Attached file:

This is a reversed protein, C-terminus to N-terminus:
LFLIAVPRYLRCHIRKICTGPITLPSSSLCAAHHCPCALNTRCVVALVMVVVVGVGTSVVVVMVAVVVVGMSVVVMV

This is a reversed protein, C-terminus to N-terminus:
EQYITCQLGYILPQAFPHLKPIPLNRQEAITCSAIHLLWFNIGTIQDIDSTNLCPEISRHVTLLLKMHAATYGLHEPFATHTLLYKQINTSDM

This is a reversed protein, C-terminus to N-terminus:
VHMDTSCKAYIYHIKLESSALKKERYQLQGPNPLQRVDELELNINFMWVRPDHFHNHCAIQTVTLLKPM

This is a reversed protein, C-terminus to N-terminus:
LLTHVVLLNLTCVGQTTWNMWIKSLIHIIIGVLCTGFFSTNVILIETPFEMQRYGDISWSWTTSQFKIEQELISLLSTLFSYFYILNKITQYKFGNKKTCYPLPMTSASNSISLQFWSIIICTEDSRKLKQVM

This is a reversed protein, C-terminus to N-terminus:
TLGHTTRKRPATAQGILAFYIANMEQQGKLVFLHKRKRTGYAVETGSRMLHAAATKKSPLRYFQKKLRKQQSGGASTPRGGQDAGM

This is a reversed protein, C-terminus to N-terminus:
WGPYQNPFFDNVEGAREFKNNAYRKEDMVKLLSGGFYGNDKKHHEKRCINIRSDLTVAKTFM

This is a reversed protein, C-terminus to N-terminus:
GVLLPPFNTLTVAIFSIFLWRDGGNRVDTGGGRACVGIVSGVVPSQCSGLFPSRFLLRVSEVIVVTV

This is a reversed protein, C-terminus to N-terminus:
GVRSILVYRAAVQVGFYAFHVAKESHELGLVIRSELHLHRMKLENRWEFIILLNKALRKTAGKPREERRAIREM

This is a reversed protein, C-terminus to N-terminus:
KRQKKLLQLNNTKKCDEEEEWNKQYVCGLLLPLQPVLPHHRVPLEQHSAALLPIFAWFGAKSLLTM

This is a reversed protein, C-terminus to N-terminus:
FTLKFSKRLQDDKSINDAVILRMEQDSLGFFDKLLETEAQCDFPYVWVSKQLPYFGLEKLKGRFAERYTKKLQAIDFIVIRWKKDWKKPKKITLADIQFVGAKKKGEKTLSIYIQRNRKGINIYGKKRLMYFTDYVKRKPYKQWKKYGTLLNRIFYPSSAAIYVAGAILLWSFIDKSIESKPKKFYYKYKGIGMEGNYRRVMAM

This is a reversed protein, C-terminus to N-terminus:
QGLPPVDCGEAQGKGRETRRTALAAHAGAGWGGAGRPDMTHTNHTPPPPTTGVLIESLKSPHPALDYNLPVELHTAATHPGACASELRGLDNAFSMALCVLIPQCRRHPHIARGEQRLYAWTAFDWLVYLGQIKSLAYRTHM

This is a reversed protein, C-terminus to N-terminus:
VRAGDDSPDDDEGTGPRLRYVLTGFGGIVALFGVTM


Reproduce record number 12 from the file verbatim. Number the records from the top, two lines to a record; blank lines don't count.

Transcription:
This is a reversed protein, C-terminus to N-terminus:
VRAGDDSPDDDEGTGPRLRYVLTGFGGIVALFGVTM